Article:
On this day 72 years ago, British prime minister Winston Churchill gave one of his most memorable speeches in the House of Commons. He had been prime minister for less than a month, having been appointed on 10th May 1940. The Second World War had been proceeding for 9 months, and Britain was faring so poorly that a week of prayer was held for the British soldiers in dire peril in France. After the collapse of the Belgian army, the British army was trapped at Dunkirk on the French coast near the Belgian border, with the German army closing in.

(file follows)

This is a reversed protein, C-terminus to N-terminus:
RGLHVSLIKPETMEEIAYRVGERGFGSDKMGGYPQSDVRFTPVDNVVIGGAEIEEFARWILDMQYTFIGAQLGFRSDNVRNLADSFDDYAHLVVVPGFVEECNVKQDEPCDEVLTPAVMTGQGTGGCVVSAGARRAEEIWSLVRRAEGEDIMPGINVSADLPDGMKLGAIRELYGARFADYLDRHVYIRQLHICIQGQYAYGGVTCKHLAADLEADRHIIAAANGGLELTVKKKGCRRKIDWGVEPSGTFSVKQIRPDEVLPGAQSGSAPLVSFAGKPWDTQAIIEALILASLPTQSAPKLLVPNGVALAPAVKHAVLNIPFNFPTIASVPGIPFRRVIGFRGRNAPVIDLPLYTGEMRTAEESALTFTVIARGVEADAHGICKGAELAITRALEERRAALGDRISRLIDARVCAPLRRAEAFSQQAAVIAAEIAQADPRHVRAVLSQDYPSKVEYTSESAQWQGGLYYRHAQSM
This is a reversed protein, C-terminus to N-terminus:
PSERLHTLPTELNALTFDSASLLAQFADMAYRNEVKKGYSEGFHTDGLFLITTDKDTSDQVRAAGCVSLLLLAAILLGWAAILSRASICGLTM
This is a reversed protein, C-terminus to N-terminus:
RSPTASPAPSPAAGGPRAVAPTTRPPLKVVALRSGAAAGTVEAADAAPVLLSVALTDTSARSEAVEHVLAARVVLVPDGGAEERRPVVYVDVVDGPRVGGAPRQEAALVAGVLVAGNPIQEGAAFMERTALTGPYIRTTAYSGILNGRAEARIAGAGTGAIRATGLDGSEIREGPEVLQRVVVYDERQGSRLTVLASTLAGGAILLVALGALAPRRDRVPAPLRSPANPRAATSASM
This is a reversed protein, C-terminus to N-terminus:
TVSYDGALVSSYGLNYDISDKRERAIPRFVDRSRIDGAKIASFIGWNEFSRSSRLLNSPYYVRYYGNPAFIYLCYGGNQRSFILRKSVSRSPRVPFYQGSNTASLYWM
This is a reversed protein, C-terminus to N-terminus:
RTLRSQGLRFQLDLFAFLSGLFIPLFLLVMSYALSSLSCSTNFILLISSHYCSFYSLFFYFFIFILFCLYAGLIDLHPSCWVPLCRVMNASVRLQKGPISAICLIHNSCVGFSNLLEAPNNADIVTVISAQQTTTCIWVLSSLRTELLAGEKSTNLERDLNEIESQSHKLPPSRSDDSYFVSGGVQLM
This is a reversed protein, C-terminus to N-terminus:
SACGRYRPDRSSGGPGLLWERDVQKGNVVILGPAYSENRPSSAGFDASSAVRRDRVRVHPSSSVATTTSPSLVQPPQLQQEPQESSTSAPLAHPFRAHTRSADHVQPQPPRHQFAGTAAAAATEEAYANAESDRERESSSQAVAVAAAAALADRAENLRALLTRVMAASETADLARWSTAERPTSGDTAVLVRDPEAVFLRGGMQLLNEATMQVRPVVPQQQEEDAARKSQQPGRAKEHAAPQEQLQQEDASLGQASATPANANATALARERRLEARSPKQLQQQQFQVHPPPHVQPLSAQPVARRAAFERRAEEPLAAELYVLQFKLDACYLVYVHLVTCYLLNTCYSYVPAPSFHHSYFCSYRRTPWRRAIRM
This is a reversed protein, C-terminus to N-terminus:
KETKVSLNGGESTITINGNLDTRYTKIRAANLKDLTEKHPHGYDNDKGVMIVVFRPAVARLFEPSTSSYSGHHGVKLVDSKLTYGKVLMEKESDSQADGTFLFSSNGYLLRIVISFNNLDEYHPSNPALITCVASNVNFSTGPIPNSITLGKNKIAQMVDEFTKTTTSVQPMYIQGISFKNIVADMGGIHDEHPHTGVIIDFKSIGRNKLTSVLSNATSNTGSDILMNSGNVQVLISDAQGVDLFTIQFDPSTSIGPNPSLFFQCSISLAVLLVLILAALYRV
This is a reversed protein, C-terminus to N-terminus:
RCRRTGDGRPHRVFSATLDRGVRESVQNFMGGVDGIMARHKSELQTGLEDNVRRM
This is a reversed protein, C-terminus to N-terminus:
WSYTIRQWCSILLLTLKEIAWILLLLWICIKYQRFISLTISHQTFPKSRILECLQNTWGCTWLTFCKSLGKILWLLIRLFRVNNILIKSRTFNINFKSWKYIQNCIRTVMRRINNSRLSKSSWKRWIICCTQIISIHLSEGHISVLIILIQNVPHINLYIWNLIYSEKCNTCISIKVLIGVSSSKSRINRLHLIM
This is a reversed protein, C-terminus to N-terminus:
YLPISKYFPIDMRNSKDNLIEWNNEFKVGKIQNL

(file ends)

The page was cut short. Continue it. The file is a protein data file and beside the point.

The British authorities commandeered a vast fleet of boats including life boats, pleasure craft and fishing boats, in an attempt to evacuate the trapped British and French troops. Under the cover of poor weather and the Royal Air Force, the evacuation operation was successful, and by 4th June some 338,000 men had been rescued. Enormous quantities of vehicles, armaments and fuel were left behind, but the bulk of the British army was saved.
Although the success of the Dunkirk evacuation brought some relief, Britain’s prospects in the war were looking increasingly grim. France was likely to capitulate soon, leaving Britain to stand on its own against the Germans. Churchill rose to the occasion with one of his most inspiring speeches: “We shall fight on the beaches, we shall fight on the landing grounds, we shall fight in the fields and in the streets, we shall fight in the hills; we shall never surrender…”